FOR Roman Abramovich, a man used to getting what he wants, when he wants it, the prospect of seeing the man he craves above all others to become Chelsea’s next manager slip through his fingers must be almost too much to bear.
Guus Hiddink has only been residing in west London a matter of weeks, contentedly sweeping up the mess left by his predecessors in his role as the world’s best-paid caretaker, but he has already done enough to ensure he will be sorely missed by his employer when he finally puts down his broom.
Ghosts have been exorcised from every corner of Stamford Bridge. Anfield, an arena which left even the Special One spooked on European occasions, was conquered so completely in last week’s Champions League quarter-final first leg that tonight’s rematch should be little more than a formality; perpetual malcontents such as Didier Drogba and Michael Ballack are smiling, scoring and swaggering again; the Treble, a bad joke three months ago, is now the talk of the pubs and bars of the King’s Road.
For all this, Hiddink deserves credit. Of all the managers Abramovich has employed, the Dutchman looks the one most likely to tick every box on his lengthy checklist. He blends their best qualities — Claudio Ranieri’s bonhomie, Jose Mourinho’s competitive drive, Avram Grant’s political nous and Luiz Felipe Scolari’s international renown — while avoiding their pitfalls. It is to Chelsea’s immense good fortune that Hiddink was available to ride to Chelsea’s rescue, and their breathtaking bad luck that he has shown absolutely no desire to take the job on a permanent basis.
The 63-year-old has continually reiterated his commitment Russia, at least until qualification for the 2010 World Cup, and while even a man of his cast-iron resolve might waver if he is parading the Champions League around Rome’s Stadio Olimipico in six weeks’ time, Chelsea appear resigned to commencing yet another managerial search in the summer.
The flip side to Hiddink’s status is that his focus can be unashamedly immediate. Egos can be bruised and diplomacy abandoned, regardless of the long-term implications. Either way, Hiddink will still be walking away, his managerial reputation either in tact or significantly enhanced, on 31 May.
“I am not close to the players and, as a manager, I should not be their friend,” Hiddink said, as if to emphasise the point. “I have to take decisions against some players — they might be out of shape, or it might be for tactical reasons, whatever.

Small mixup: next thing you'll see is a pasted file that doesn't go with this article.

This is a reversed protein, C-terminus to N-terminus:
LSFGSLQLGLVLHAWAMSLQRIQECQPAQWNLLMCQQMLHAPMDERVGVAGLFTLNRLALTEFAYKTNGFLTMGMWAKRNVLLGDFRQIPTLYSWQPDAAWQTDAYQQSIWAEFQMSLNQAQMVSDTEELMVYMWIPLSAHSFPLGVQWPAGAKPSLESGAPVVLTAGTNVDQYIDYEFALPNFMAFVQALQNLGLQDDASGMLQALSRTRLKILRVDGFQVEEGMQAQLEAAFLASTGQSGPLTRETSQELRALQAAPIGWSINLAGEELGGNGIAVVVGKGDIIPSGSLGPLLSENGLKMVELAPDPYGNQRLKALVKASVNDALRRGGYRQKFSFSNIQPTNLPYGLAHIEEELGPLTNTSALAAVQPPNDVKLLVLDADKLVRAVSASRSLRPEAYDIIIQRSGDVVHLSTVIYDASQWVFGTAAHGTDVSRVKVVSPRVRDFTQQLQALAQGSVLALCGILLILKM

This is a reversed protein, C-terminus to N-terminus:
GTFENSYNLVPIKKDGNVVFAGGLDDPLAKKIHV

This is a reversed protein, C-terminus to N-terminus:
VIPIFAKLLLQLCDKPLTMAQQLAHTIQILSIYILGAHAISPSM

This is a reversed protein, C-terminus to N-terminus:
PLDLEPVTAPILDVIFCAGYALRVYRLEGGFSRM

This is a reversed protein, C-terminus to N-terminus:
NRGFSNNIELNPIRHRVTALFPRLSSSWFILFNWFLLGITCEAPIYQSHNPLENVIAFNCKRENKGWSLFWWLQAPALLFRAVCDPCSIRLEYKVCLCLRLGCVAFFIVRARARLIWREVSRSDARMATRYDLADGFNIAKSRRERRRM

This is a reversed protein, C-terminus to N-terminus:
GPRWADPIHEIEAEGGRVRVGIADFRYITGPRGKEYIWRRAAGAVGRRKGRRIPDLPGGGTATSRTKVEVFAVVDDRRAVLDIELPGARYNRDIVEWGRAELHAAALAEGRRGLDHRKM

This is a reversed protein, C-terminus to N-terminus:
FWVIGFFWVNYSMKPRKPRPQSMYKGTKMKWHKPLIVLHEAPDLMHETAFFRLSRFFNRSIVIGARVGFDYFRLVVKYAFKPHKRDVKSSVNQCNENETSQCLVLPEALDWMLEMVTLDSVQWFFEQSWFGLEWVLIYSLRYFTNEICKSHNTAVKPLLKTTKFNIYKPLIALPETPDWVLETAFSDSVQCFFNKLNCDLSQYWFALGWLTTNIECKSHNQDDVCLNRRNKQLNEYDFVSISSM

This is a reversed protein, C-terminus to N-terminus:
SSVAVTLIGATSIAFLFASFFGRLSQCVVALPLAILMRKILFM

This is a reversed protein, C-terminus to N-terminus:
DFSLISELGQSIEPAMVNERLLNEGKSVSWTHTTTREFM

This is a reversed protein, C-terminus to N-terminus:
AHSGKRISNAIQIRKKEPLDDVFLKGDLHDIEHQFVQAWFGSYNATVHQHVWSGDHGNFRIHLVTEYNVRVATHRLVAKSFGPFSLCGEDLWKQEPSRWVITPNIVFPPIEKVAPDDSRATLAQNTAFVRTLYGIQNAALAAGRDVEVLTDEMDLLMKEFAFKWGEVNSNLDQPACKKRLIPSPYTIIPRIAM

“I like to have a very direct, openrelationship with my players and I don’t play any games with them. In my opinion a manager should not be having bonds and friendships with his squad anyway. That’s maybe for after we have done our jobs.”
The first of those tasks should also be by far the most straightforward. Chelsea have never conceded three goals on home soil in the Champions League and only a capitulation on that seismic scale will be sufficient to ensure they do not progress to the semi-finals and a likely meeting with Barcelona, who are even more comfortably placed in their tie with Bayern Munich.
Hiddink will ensure there is not even a whiff of complacency in the home dressing room this evening. He described how conceding three goals in eight minutes to Bolton last Saturday had been “like an alarm clock going off” and the absence of John Terry, banned after being booked in the first leg, should focus minds.
“There is no such reason to be complacent, whatever the team you are playing against but especially Liverpool, given what they did in the past,” Hiddink reasoned, in reference to the Merseysiders’ ‘Miracle of Istanbul’ in the 2005 final against Milan.
“We want to go out and win, so this will not be a cautious game. It is not in both teams’ soul. But we must be careful: a lack of concentration and you can have problems.”
There appears scant chance of Chelsea’s worst fears being realised tonight. Instead, it is the club’s post-Hiddink which should be causing most concern in Stamford Bridge’s corridors of power.
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